Use These Strategies to Resolve Conflicts in Your Senior Care Facility

Anne Llewellyn MS,BHSA, RN - BC, CCM, CRRN, RN, CMF

Anne Llewellyn MS, BHSA, RN – BC, CCM, CRRN, RN, CMF

Anytime multiple staff members with different personalities and work methods need to work together, there’s a chance for conflicts to arise. Given the stress levels common in senior care settings and the current staffing challenges, it’s even more likely for conflicts to occur. Adopting effective conflict resolution strategies can help senior care organization management to lead teams and create a supportive, healthy workplace environment. 

Why Effective Conflict Resolution Matters

Conflict resolution is essential in any workplace setting, but it’s particularly important in the senior care industry. Anne Llewellyn, MS, BHSA, RN-BC, CCM, RN, CMF, has experience as a nurse, case manager, and nurse advocate. She now runs the weekly blog, Nurse Advocate. Llewellyn explains that in senior care, it’s important to find the best solution that benefits everybody involved, including the staff and residents. “That conflict needs to be addressed, investigated, and worked through to a resolution, so things can go forward,” she says. 

Conflict Resolution Best Practices in Senior Care

Llewellyn notes that when it comes to addressing conflicts among staff, lack of communication is often a major mistake. Similarly, when different parties have different goals, it can be difficult to identify the actual conflict and to arrive at a solution. For example, administrators might be looking at financial goals, while staff are focused on the quality of care offered to residents. The people involved might see a conflict, but they could be actually seeing different issues.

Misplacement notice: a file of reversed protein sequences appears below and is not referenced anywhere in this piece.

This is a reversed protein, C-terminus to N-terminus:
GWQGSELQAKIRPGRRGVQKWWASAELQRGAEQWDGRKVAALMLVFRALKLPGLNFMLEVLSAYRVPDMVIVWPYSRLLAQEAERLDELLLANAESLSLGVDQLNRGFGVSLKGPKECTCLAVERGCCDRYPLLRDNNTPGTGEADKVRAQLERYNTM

Effective conflict resolution starts with improved communication, Llewellyn notes. “Talk to your staff, find out what’s happening on the floors, and help staff feel valuable,” she says. That sense of staff value is essential, but it often goes overlooked. “Saying thank you is a big thing, and it can go a long way,” she notes. “It can go from every person in the hospital, from housekeeping, to the people who deliver food trays, to the nurses.”

That communication is also key to helping define staff roles and responsibilities, especially as procedures have shifted during COVID-19. “If everybody doesn’t know what they’re expected to do, they won’t all do it,” explains Llewellyn. “Provide the reasons behind these policies and changes, whether that’s trying to improve quality of care or reduce injuries.” 

She also recommends that senior care organizations have a patient advocate or organization advocate. “Have someone at the facility who could be there to handle issues and complaints, and who is objective to the organization,” she says. This person can bring complaints to the organization’s attention, but they can also share positive things, like a note from a resident’s family member. “Everyone on that floor should know that information because they all contributed to the positive outcome of that resident,” she explains. The advocate can share that positive information, but they can also help the facility to identify ways to improve. 

Getting to the Root of Conflict

Llewellyn explains that often, senior care organizations hire large groups to come in and evaluate the organization, but frequently, these little details cause many issues and conflicts. Clear communication can help to identify what’s really at the root of conflicts, and it can also help to keep staff working together well. “Everybody needs the ability to have input,” she says. With clear communication, senior care organizations can create cultures where they are open to suggestions and want to improve, which can help to address and even prevent conflicts before they start. 

Topics: Administration , Facility management , Featured Articles , Staffing